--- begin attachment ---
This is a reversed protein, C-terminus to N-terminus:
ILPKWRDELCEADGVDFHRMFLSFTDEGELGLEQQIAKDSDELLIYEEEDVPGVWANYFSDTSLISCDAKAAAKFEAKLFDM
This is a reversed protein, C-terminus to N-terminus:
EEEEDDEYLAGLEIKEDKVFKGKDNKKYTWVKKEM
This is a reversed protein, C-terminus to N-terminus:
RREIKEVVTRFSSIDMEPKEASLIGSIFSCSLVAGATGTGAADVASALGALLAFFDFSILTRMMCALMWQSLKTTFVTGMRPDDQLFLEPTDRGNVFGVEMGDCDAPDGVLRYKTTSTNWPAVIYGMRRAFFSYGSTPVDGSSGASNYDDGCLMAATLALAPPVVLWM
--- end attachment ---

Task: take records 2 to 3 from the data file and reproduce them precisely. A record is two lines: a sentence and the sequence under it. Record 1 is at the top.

This is a reversed protein, C-terminus to N-terminus:
EEEEDDEYLAGLEIKEDKVFKGKDNKKYTWVKKEM
This is a reversed protein, C-terminus to N-terminus:
RREIKEVVTRFSSIDMEPKEASLIGSIFSCSLVAGATGTGAADVASALGALLAFFDFSILTRMMCALMWQSLKTTFVTGMRPDDQLFLEPTDRGNVFGVEMGDCDAPDGVLRYKTTSTNWPAVIYGMRRAFFSYGSTPVDGSSGASNYDDGCLMAATLALAPPVVLWM